There are many Day of the Dead Festivals throughout Los Angeles. This celebration of life, memories, and the soul that survives when the body departs is a key part of Aztec culture. Once held in August, the Spanish moved the holiday to November 1, to coincide with the very Catholic All Souls Day. Today, in Southern California, the celebrations begin before Halloween and stretch into November.
October 24th was the date for this year’s Hollywood Forever Dios de los Muertos celebration, and it was a jam packed and eventful as ever. Titled this year the “Shamanic Visions of the Huichol,” the Huichol were once considered a culture of shamans, and the sense of a conjured and dream like tribute was certainly a part of this year’s dazzling event. A mash-up of art scene, costume party, great music and dance, this is a “Deadman’s Party” even Oingo Boingo would be thrilled to attend.
Naturally, the centerpiece here are the altars, crafted by a myriad of participants from individuals to art schools to non-profits.
Also on display: amazing musical artistry on three separate stages throughout the cemetery. Among the musical highlights was the tempestuous, sensual vocals of Malena Durán, and the rhythmic, dream-like dances of the Libre Movimiento. Also on hand: authentic Mexican dishes from food booths – one highlight a UFO-sized quesadilla, crafts vendors offering handmade jewelry and clothing, and a central art exhibition in the Cathedral Mausoleum.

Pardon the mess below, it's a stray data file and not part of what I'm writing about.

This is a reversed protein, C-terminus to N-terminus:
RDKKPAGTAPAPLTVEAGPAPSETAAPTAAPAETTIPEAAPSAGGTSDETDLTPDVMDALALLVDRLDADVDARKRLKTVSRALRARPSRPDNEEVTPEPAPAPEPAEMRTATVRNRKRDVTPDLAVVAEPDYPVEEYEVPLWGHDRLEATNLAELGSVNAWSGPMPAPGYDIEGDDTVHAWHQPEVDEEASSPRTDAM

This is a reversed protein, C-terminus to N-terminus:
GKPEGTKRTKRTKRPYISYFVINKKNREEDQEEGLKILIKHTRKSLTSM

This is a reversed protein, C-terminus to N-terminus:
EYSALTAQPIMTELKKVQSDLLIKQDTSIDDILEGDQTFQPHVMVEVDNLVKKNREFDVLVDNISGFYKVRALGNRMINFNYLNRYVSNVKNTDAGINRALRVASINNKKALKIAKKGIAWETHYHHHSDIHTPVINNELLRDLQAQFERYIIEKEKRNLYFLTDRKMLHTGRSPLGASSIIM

A glimpse at some of the Mausoleum-housed curated art show.
The event runs from 12 noon to 12 midnight. During the day, it’s a brightly colorful event in an appropriate setting.
Fix Nation: among the stray kitties to be fixed are those that “haunt” the cemetery grounds. Great cause, for great paws.
As night falls, colorful lights click on everywhere, vibrantly patterned light shows are projected on the walls of crypts, and glittering colored orbs float in the cemetery’s moat. A procession with Aztec blessings and dancers, costume contests, children’s art workshops, and of course, the stunning attire of both attendees and participants add to the experience.
While there are other Day of the Dead celebrations throughout the Southland, the Hollywood Forever setting – punk rocker Johnny Ramone is buried here, as is Rudolph Valentino, and Mickey Rooney – make this experience hard to top. The beauty of the cemetery itself is offset by a truly magical experience that melds music, dance, lovingly crafted altars, costumes, and lights.
Live deliciously dangerously: take on the Day of the Dead at Hollywood Forever.